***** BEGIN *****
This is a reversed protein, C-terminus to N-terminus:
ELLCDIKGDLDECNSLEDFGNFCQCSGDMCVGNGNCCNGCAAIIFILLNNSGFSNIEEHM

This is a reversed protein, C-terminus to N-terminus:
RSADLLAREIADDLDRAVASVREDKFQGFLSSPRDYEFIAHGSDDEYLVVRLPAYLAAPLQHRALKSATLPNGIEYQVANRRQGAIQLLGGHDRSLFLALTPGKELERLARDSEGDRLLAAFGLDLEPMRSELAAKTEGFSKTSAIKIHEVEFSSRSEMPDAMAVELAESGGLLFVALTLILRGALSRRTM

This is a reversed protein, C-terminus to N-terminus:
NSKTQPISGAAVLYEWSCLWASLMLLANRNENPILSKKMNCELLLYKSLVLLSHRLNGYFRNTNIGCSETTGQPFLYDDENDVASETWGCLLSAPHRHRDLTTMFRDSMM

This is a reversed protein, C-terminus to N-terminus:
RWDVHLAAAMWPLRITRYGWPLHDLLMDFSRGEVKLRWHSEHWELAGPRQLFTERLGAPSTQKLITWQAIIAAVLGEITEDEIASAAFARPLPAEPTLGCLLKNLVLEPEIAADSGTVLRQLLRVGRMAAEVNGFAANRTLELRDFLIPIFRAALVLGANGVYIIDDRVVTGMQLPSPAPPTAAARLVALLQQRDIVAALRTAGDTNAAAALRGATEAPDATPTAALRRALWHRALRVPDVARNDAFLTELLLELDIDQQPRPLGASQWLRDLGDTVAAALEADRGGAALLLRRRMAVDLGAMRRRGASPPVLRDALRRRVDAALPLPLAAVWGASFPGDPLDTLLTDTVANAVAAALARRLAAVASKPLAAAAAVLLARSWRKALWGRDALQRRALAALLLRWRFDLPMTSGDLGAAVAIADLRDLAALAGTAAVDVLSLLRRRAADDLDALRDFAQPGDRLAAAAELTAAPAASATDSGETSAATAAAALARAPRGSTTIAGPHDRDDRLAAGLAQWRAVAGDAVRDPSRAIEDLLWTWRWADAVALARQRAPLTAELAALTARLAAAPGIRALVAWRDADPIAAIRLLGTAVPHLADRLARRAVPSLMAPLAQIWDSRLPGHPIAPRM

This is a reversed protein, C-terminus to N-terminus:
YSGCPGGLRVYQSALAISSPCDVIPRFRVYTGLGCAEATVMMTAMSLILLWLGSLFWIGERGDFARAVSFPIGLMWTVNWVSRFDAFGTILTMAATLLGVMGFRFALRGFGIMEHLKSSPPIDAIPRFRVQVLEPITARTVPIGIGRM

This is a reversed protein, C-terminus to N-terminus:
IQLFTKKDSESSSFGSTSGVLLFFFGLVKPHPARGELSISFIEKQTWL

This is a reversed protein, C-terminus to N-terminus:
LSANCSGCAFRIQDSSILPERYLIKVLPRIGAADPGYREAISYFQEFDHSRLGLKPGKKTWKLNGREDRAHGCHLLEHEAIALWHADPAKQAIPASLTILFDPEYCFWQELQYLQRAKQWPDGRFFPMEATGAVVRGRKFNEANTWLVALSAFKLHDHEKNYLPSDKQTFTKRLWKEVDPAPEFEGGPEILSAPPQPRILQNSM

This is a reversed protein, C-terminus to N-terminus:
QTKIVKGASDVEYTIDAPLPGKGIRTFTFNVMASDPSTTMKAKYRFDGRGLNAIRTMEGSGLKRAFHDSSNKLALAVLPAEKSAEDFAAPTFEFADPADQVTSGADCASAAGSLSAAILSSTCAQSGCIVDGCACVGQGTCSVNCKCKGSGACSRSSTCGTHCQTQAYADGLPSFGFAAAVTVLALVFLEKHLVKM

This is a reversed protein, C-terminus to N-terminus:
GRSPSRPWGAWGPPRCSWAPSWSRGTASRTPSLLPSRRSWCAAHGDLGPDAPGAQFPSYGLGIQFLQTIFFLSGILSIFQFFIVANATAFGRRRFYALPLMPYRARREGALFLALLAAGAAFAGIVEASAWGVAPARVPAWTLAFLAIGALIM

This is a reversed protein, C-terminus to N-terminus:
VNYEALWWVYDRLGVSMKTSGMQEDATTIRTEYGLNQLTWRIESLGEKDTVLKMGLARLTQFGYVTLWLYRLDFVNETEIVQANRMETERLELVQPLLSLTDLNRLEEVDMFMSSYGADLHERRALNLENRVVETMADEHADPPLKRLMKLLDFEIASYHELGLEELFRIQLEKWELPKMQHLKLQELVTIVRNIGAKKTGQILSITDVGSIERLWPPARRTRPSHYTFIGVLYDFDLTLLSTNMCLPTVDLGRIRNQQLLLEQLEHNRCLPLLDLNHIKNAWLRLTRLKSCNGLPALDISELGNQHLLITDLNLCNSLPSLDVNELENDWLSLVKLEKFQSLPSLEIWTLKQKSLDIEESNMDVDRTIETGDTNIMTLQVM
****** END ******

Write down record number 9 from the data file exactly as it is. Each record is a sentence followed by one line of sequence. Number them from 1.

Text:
This is a reversed protein, C-terminus to N-terminus:
GRSPSRPWGAWGPPRCSWAPSWSRGTASRTPSLLPSRRSWCAAHGDLGPDAPGAQFPSYGLGIQFLQTIFFLSGILSIFQFFIVANATAFGRRRFYALPLMPYRARREGALFLALLAAGAAFAGIVEASAWGVAPARVPAWTLAFLAIGALIM